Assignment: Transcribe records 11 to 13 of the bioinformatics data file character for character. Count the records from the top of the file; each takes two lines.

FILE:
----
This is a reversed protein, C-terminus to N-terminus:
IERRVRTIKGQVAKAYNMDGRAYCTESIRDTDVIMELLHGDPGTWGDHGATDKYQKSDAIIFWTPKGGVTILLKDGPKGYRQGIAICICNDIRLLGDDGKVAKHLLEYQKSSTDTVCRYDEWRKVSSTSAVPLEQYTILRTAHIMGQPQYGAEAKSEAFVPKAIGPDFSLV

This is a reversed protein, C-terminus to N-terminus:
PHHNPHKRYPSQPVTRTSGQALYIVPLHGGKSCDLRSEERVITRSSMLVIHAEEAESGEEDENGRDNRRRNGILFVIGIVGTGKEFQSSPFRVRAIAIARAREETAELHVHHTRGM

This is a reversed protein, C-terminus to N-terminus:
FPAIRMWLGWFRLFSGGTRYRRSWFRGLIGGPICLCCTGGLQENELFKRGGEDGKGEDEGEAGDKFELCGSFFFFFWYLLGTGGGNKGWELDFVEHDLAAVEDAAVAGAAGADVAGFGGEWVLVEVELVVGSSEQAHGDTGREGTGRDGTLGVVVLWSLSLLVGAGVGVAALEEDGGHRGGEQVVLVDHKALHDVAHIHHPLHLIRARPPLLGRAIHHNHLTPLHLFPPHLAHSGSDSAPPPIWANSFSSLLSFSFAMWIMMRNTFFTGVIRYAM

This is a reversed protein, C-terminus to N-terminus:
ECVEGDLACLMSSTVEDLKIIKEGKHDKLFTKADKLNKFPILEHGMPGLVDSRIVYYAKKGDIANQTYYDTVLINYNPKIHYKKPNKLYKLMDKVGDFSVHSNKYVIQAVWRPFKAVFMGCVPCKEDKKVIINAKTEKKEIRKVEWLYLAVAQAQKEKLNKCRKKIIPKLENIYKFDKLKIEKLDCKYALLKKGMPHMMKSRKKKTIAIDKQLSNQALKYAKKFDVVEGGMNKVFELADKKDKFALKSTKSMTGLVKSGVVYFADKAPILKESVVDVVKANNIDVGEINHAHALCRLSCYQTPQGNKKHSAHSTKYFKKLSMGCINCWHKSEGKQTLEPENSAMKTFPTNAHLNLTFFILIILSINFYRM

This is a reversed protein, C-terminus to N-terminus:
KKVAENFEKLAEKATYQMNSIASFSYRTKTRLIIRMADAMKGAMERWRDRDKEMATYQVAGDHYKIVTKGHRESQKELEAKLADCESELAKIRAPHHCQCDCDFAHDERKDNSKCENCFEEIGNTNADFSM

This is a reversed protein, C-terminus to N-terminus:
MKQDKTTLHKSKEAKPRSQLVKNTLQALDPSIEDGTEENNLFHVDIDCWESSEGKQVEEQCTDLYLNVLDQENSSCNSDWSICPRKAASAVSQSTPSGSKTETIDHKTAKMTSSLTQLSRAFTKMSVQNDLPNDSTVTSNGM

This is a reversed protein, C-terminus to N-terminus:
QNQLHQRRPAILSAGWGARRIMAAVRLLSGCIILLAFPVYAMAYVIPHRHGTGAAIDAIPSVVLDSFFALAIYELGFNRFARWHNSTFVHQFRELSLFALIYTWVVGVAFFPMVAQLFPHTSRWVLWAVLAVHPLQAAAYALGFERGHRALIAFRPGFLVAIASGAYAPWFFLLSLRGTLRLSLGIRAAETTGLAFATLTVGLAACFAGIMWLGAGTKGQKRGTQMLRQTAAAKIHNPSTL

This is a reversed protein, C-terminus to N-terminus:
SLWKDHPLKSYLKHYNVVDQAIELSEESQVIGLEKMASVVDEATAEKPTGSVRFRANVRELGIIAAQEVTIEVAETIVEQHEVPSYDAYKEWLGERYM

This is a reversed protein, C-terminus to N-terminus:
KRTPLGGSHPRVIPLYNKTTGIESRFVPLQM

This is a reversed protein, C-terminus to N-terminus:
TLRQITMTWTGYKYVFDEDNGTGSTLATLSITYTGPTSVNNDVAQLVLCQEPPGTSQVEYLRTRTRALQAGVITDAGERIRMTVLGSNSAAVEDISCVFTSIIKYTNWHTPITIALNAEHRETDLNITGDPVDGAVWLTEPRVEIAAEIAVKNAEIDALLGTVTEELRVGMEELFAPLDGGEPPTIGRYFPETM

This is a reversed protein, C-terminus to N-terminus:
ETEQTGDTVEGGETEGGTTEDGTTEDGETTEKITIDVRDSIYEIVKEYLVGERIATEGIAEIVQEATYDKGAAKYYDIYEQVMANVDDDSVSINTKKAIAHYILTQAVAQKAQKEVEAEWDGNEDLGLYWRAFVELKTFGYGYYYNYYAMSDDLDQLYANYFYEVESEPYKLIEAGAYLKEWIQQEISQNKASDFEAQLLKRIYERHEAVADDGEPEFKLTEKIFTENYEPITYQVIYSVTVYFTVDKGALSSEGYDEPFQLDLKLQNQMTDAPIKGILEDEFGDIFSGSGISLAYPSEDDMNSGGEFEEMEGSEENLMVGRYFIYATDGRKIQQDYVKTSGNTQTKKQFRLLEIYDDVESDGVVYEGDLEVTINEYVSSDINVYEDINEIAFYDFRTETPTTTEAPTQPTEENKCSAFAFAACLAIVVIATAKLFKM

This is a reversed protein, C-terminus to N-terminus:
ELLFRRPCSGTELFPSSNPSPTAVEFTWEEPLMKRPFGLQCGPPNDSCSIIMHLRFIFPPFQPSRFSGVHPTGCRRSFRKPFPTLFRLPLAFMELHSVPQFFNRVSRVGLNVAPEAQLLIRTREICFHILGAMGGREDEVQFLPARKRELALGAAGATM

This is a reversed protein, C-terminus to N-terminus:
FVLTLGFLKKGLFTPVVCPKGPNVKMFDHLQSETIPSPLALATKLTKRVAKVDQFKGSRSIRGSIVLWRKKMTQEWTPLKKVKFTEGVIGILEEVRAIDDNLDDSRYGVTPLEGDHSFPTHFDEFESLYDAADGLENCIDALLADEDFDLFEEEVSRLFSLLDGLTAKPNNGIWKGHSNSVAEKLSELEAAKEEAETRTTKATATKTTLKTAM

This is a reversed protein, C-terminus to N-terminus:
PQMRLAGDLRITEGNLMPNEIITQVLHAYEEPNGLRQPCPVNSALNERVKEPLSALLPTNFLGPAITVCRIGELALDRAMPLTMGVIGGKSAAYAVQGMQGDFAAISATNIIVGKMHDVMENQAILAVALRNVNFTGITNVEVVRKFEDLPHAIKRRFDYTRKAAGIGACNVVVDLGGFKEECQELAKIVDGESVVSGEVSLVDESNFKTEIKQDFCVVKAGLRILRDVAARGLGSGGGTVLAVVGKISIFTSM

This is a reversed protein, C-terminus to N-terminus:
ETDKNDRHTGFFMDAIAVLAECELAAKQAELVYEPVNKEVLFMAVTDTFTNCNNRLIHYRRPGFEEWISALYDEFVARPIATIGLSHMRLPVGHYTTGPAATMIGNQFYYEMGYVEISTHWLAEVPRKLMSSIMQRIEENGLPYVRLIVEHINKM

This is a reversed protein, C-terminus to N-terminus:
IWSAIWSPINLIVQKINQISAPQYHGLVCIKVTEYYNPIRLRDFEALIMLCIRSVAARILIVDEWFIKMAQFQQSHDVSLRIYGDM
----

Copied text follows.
This is a reversed protein, C-terminus to N-terminus:
ETEQTGDTVEGGETEGGTTEDGTTEDGETTEKITIDVRDSIYEIVKEYLVGERIATEGIAEIVQEATYDKGAAKYYDIYEQVMANVDDDSVSINTKKAIAHYILTQAVAQKAQKEVEAEWDGNEDLGLYWRAFVELKTFGYGYYYNYYAMSDDLDQLYANYFYEVESEPYKLIEAGAYLKEWIQQEISQNKASDFEAQLLKRIYERHEAVADDGEPEFKLTEKIFTENYEPITYQVIYSVTVYFTVDKGALSSEGYDEPFQLDLKLQNQMTDAPIKGILEDEFGDIFSGSGISLAYPSEDDMNSGGEFEEMEGSEENLMVGRYFIYATDGRKIQQDYVKTSGNTQTKKQFRLLEIYDDVESDGVVYEGDLEVTINEYVSSDINVYEDINEIAFYDFRTETPTTTEAPTQPTEENKCSAFAFAACLAIVVIATAKLFKM

This is a reversed protein, C-terminus to N-terminus:
ELLFRRPCSGTELFPSSNPSPTAVEFTWEEPLMKRPFGLQCGPPNDSCSIIMHLRFIFPPFQPSRFSGVHPTGCRRSFRKPFPTLFRLPLAFMELHSVPQFFNRVSRVGLNVAPEAQLLIRTREICFHILGAMGGREDEVQFLPARKRELALGAAGATM

This is a reversed protein, C-terminus to N-terminus:
FVLTLGFLKKGLFTPVVCPKGPNVKMFDHLQSETIPSPLALATKLTKRVAKVDQFKGSRSIRGSIVLWRKKMTQEWTPLKKVKFTEGVIGILEEVRAIDDNLDDSRYGVTPLEGDHSFPTHFDEFESLYDAADGLENCIDALLADEDFDLFEEEVSRLFSLLDGLTAKPNNGIWKGHSNSVAEKLSELEAAKEEAETRTTKATATKTTLKTAM